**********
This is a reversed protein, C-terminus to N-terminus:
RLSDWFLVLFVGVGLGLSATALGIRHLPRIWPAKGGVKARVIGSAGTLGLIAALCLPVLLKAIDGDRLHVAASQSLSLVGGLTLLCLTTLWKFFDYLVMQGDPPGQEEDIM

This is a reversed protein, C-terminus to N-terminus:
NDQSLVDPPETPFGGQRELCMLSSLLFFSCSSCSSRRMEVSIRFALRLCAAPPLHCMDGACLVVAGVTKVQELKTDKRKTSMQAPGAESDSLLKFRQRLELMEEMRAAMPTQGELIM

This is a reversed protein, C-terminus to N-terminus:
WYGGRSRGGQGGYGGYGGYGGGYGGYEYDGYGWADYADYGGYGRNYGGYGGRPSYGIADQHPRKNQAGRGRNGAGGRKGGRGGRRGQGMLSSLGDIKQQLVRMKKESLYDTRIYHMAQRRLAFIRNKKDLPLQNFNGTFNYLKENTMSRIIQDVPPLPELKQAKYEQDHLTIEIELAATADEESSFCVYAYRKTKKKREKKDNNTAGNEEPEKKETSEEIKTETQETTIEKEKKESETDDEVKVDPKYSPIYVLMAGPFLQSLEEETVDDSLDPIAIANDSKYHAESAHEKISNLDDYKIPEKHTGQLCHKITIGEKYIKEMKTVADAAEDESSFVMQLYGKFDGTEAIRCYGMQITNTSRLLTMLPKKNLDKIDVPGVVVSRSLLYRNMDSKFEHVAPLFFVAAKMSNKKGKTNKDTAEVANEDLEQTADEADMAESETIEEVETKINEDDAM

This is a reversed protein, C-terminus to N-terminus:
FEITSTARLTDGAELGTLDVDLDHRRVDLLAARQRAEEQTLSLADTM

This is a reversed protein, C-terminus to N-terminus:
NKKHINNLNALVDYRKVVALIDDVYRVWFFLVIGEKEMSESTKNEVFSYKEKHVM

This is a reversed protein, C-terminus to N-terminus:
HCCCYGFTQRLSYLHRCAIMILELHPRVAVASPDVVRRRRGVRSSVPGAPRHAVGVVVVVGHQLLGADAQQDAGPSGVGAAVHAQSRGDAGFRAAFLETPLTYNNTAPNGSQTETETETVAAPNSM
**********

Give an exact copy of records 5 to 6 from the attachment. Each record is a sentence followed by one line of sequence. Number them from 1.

This is a reversed protein, C-terminus to N-terminus:
NKKHINNLNALVDYRKVVALIDDVYRVWFFLVIGEKEMSESTKNEVFSYKEKHVM

This is a reversed protein, C-terminus to N-terminus:
HCCCYGFTQRLSYLHRCAIMILELHPRVAVASPDVVRRRRGVRSSVPGAPRHAVGVVVVVGHQLLGADAQQDAGPSGVGAAVHAQSRGDAGFRAAFLETPLTYNNTAPNGSQTETETETVAAPNSM